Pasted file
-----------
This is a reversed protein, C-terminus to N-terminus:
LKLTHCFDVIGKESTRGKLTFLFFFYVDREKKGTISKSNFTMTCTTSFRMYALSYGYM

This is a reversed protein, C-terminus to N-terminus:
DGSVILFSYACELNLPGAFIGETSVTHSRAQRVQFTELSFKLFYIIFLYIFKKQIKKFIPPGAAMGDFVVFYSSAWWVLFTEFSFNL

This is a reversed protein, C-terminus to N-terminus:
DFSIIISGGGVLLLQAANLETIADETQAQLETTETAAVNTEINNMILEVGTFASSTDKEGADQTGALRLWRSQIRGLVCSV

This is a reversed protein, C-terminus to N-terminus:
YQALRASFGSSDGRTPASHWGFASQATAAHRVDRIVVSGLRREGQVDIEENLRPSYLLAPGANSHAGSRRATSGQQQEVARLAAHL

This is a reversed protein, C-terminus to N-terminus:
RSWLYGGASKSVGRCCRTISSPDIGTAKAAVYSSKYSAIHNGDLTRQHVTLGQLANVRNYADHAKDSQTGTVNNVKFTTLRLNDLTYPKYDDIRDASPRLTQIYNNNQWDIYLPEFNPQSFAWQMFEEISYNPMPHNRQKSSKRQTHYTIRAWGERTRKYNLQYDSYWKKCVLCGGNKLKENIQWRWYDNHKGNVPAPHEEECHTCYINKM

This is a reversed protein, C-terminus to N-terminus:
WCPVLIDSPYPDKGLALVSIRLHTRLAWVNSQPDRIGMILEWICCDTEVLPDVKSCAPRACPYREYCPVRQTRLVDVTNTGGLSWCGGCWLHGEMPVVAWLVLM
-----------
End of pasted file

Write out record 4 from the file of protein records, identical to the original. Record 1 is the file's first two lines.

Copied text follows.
This is a reversed protein, C-terminus to N-terminus:
YQALRASFGSSDGRTPASHWGFASQATAAHRVDRIVVSGLRREGQVDIEENLRPSYLLAPGANSHAGSRRATSGQQQEVARLAAHL